There's an old copywriting principle: You should enter the conversation that's already happening in your customers' heads. If you talk about what your customers are already thinking about, it's easier for you to grab their attention and turn the conversation to your products and services.

Sleep is a topic that lingers on many people's minds, especially when you consider reports that one in three adults don't get enough sleep. Mattress-maker Casper found a way to get people thinking and talking more about sleep (and its brand) in a clever way: This week, the company placed 21 sleep-themed puzzles across New York City's subway lines.

Pop quizzz. Directions: solve for sleep.

A post shared by Casper (@casper) on Mar 4, 2019 at 9:51am PST

Riders can pass the time during their commute figuring out the playful math puzzles. And should they get stuck, they can go online to find the answers.

This is a smart campaign. I have a feeling it'll win Casper more customers--and the strategy behind it is easily replicable for entrepreneurs everywhere. Here are the three lessons you should learn:

1. Go above the brand.

Ads don't always have to be filled with all the features and benefits of your product. Your efforts will stand out more when you deliver an experience that induces an emotion that lingers with your customer long after they've consumed your marketing.

The new Casper ads are puzzles. Puzzles are a fun way to engage people. They don't feel like ads.

When I first saw these, I immediately started working through them. I got stumped on a few, so I went to the website for answers and found additional puzzles to solve. My sister is a math educator, so I sent her the link to the puzzles because I know she'll appreciate it.

In retrospect, that's exactly what Casper wanted me to do. When your ads deliver an experience that transcends a transaction, your customers won't hesitate to share them.

Uncover related issues that your customers are already thinking about. Then, find unique and remarkable ways to join the conversation about those pressing issues in your ads.

2. Play the long-game.

Mattresses aren't something people buy with a great deal of frequency. Most of the time, people only think about mattresses when they are on the hunt for a new one.

Here, Casper is getting subway riders to think of mattresses in a fun way--and it's planting a seed that could pay many dividends when it is time for these potential customers to get a new mattress.

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I'm not in the market for a bed at the moment. But because of the puzzles, I spent time on Casper's website and poked around on the company's Instagram feed. I have a more favorable view of the brand now. Maybe I'll think of it when it's time to get a new mattress.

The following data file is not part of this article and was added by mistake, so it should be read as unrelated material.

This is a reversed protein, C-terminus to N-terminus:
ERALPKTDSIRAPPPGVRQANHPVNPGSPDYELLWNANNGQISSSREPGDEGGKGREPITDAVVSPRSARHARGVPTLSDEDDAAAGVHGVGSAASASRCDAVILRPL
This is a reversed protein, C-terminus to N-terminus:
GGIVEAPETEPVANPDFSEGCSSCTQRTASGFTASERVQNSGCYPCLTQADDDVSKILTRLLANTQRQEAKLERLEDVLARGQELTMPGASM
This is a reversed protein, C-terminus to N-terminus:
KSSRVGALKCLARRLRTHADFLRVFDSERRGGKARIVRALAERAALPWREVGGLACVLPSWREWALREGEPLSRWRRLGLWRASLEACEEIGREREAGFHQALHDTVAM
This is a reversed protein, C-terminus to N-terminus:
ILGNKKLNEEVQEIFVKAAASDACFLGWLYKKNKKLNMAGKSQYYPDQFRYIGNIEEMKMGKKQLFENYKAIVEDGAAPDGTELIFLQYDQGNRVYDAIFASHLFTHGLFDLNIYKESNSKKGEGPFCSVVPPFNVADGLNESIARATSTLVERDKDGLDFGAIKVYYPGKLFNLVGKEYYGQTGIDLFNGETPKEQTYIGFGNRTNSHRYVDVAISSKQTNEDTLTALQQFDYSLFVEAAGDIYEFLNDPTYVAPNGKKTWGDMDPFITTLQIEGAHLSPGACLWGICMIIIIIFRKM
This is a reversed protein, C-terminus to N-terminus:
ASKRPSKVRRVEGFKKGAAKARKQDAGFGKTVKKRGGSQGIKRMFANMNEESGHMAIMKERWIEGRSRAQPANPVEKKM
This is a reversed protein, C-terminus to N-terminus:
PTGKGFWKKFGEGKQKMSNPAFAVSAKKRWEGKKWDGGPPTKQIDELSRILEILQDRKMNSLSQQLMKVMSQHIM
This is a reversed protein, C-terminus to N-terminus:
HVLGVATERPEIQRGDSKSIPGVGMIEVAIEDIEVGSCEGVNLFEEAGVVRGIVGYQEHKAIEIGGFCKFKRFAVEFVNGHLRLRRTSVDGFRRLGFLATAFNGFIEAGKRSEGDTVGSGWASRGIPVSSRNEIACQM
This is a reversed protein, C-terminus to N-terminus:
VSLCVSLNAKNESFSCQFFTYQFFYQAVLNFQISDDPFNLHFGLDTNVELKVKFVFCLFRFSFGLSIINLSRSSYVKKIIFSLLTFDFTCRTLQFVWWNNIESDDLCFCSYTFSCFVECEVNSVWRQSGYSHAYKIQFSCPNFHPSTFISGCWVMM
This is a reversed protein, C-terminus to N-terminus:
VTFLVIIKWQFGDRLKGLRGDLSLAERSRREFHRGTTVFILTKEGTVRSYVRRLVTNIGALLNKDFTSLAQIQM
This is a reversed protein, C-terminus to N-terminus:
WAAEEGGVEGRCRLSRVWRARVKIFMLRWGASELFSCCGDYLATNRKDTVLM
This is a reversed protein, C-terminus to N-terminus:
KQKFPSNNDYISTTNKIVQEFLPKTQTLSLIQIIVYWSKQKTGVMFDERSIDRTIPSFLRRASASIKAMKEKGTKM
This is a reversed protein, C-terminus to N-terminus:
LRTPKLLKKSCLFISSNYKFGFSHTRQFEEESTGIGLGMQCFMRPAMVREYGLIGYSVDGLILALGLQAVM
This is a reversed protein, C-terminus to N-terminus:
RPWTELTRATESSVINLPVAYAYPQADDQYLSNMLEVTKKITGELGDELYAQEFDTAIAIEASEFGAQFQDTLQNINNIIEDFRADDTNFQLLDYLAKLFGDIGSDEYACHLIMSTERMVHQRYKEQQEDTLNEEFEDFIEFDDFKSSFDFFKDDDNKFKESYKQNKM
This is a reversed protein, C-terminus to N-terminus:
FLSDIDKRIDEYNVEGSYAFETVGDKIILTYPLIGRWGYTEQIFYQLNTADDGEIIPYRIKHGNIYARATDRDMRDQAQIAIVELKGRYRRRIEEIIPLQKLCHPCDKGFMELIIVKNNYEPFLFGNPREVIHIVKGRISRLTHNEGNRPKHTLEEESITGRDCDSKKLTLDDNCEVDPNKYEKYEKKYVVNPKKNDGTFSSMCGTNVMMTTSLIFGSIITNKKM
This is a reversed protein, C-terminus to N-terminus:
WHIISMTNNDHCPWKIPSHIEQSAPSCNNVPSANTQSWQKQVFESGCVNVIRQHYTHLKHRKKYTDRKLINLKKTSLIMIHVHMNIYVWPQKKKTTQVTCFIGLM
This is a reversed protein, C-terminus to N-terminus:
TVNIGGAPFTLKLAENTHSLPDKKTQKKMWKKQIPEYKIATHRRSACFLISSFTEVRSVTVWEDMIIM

You can always get your customers thinking about the problem your business solves in a way that doesn't feel intrusive. If you continue to nurture that seed over time by showing up and adding value to your customers, it becomes a no-brainer for them to consider your brand when it's time for them to buy.

3. Build an integrated campaign to extend your reach.

People might see one or two of the puzzles on the train. If they find them fun, they may go to the website--like I did--to work through the others.

Without that last part, this campaign doesn't work nearly as well. It's always a great idea to get your customers thinking about your promotions, spending time on your website, and engaging in your brand in multiple channels.

Giving people ways to access the puzzles beyond just the subway means more opportunities for potential customers to engage with Casper over an extended period of time. And even though this is a local campaign in a specific city, the move helps invite anyone with an internet connection to join in the fun.

Build your marketing campaigns in a way that makes it easy for your customers to engage across multiple channels. Put elements of your campaign in one channel, and make it desirable for your customers to continue their experience with you in other channels.

When your customers have a delightful experience with you across various touch points, it paves the way for them to develop a deeper relationship with your brand. And that's what you need to do: Deliver experiences in your marketing that make your customers want to spend more time with your brand.